We’ve spent many hours on the road this week, which translates to many contacts. We’re also reminded of our appeal of the Dingle Peninsula. The terrain in County Kerry, Ireland is rugged, the peninsula even more so. We enjoyed the rare rays of sunshine breaking through clouds and more clouds this last week. It was the wettest week so far, but temperatures have been unseasonably mild. We’re grateful!
We reconnected with Grace Baptist Fellowship on Sunday and spent a very relaxed lunch together after the service with the pastor and his wife and son. Monday we drove to Tralee to have lunch with the pastor and his wife from the Listowel Christian Fellowship. They are currently meeting via Zoom due to the number of members who have Covid. They hope to resume meeting at their building a week from now. One of their customs I really enjoy is that after service they move the chairs around and set up tables to enjoy a potluck meal together. It is always a great time of fellowship and building relationships. This is one of the few Irish born pastors in County Kerry and serves the same community he was raised in. We joined the Dingle Fellowship Group on Tuesday. We attended in person while one member joined us from Russia via Zoom. Much like at home, churches here use technology to their advantage to conduct weekly services, Bible studies, and stay in touch with members. Both of the pastors provided updates to their ministry. Their love for the communities showed in numerous ways. Our prayer for the Irish churches in County Kerry has been for God to raise up leadership from within the faith communities. Both pastors welcome such prayers.
Tuesday, after the fellowship, we took a different route and ended up enjoying a different section of coastline. We were drawn to the area hoping to see an ancient castle, or as the Irish say, an old tower house. We couldn’t get close as the structure was condemned, but it was fun seeing such an ancient structure. While walking around the area, we found an outdoor baptismal fount in the woods. The air was fragrant from the early spring blooms of the Gorse plant. They are everywhere, breaking forth with their bright yellow flowers.
We took off on Wednesday. We drove over to Adare, hoping to connect with an artist friend there. It was during the drive when we recognized the countryside appeared more civilized. The fields were larger. The land was more even. We keep passing large 4-wheel drive tractors with farm attachments on all the roads this trip. Adare is in County Limerick. It’s a picturesque town, home to one of Ireland’s 5-Star Hotel and Golf Resorts, the Adare Manor. It offers an afternoon high-tea which we indulged in on a previous trip. For this trip, the memories from a previous visit will suffice. While standing in front of a pub, reading the menu, a young man, about 30 something stopped to tell us, “You won’t go wrong there. This pub has the best food in the village.” His recommendation was all the encouragement we needed. So we entered and enjoyed a great lunch. We connected with our artist friend (Mary Liston) and again enjoyed her lovely textile art.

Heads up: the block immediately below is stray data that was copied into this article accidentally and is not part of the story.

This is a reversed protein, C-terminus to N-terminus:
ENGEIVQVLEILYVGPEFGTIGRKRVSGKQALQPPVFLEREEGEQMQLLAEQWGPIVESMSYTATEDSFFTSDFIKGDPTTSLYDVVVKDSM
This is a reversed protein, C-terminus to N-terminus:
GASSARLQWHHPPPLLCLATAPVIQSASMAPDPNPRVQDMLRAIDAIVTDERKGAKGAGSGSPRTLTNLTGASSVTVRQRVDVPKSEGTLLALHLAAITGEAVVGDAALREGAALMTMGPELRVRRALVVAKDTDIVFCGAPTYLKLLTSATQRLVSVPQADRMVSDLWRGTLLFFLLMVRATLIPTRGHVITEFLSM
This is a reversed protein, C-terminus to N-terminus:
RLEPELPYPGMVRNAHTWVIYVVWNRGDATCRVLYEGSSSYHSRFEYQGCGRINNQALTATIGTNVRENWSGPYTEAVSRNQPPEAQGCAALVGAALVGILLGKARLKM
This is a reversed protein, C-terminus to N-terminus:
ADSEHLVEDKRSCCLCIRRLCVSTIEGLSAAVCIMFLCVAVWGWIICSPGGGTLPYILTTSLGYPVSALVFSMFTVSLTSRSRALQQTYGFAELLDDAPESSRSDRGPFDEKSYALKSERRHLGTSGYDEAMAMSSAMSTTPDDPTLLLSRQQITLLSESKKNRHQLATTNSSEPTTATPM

Thursday was the writing group. This was the largest group meeting they’ve experienced since Covid. There were two others, beside Linda, who had been Zoom members. It was a fun afternoon of readings, laughter, and good food. When creatives connect, there is always fun in the air.
The grey skies and rain on Friday did not dampen the warm fellowship in the home of one of the writers, Leslie. She and her hubby have a lovely cottage in the country.
Today we slept in and just went into Dingle for a “cuppa”. Besides being a tourist town during the season, it is also a commercial fishing village as it has one of the few protected harbors along the west coast.
Another week winds down and we recognize how quickly our time here is flying. There are so many others we hope to reconnect with. This week we will attend we will attend Tralee Baptist.
‘til next week…